Dear Kiki: Nervous Clam

This is a caption. --Image by Jordan Sellegren
Advice on love and life for the Iowa City area. —Image by Jordan Sellegren

Dear Kiki,

I’m a bisexual woman, and I’m in my first serious relationship with another lady. We’re absolutely in love, but lately she’s been frustrated with our sex life. I don’t really like being eaten out, even though I love going down on her. She says this makes her feel like she’s just not good at it. How can I reassure her and get over…*it*?

Nervous Clam

Dear Sweetheart,

Having this conversation was an important step in growing closer in the sheets with your beloved: You’re already on your way. The next steps involve more talking and playing and talking again! When I was just an apprentice Kiki, I was told that the first thing you should say when getting negative feedback is “thank you.” Facing challenging conversations with an attitude of openness and gratitude is like a potion for more intimacy and honesty.

I would reframe this issue as one of “getting to know each other (sexy edition)” not fixing *it*.

“I’ve been thinking about our conversation about nervous clams,” you might say, “and I really appreciated how you opened up to me about what my clam means to you. I’d love to talk more about what you like and dislike in bed, and to tell you more about what turns me on.” There are some exhaustive lists online—Scarleteen’s is a good standard—cataloging an amazing number of likes, dislikes and might-likes. Use something like that as a reference point for your conversations to establish grounds for what pleasure means to y’all.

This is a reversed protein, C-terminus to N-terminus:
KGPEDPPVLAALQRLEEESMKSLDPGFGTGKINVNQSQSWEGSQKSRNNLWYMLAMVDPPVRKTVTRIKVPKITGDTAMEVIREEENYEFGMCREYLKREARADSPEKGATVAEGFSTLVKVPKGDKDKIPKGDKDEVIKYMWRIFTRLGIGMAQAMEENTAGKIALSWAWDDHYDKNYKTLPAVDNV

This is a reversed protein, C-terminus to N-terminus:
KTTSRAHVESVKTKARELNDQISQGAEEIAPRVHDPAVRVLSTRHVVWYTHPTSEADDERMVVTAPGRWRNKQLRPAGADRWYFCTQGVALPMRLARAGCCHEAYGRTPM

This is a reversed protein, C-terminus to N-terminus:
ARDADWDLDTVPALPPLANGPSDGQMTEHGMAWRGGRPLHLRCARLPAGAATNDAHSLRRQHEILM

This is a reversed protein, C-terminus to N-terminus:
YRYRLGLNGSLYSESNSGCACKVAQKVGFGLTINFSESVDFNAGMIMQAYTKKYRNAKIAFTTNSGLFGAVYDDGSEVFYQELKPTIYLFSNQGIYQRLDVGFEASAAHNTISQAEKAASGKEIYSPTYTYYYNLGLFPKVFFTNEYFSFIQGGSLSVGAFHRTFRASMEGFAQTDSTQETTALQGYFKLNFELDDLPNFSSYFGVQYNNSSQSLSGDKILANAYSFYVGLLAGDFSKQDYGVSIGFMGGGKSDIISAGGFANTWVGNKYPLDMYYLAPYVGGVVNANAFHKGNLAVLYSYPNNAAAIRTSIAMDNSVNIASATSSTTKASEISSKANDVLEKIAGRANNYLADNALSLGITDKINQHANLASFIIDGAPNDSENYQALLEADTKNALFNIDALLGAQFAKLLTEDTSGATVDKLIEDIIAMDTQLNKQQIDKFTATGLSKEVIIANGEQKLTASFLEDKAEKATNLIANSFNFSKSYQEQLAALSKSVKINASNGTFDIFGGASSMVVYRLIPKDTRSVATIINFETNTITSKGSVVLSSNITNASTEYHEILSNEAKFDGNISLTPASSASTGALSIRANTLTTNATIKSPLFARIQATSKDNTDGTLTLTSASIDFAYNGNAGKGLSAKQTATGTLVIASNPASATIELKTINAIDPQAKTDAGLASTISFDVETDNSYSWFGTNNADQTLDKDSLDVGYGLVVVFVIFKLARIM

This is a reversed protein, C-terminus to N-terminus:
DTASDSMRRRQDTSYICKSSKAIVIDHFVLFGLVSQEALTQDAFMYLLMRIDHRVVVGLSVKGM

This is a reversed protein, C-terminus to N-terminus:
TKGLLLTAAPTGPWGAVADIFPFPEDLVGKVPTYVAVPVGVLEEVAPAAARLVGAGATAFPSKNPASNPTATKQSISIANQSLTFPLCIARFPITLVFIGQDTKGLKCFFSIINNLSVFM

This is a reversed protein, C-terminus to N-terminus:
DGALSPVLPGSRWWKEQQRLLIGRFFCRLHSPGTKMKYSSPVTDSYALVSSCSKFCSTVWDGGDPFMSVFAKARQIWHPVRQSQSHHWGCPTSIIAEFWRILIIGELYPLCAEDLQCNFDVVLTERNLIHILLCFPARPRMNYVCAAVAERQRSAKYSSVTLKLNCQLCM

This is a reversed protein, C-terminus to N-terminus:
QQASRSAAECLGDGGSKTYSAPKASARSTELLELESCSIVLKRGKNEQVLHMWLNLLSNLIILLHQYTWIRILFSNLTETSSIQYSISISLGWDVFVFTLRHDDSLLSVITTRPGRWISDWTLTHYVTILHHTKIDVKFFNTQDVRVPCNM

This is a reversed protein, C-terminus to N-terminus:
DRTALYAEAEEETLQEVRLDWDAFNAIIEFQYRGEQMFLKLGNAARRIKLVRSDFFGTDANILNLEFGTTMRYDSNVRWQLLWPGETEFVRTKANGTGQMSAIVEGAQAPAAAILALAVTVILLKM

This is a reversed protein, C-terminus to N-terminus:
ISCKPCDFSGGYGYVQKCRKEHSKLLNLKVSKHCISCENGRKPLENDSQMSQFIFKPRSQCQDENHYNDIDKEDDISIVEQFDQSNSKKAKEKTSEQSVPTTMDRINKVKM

Another good resource is showing each other the porn you both like. Try something like The Crashpad as an introductory smorgasbord of queer feminist porn. As you talk through and play through your discoveries, you might find you’re more open to her mouth on more of you. Even if you still don’t like that, she’ll know it’s not her fault and she’ll have more ideas to play with.

Another thing that might come up in all this is internalized biphobia and homophobia. The first thing you told me is that you’re bisexual and in your first relationship with a woman, even though this question isn’t really “bisexual.” Remember: You don’t have to prove you’re queer. The fact that you feel pressure around this suggests that maybe you feel you do. Queerfolk are asked to prove our loves, our bodies and our humanity all the time. Resist. That shit’s for the benefit of others, not our lovers, and certainly not ourselves. I’m casting a protective spell around you and yours so you can focus on being absolutely in love, sweetheart. Good luck!


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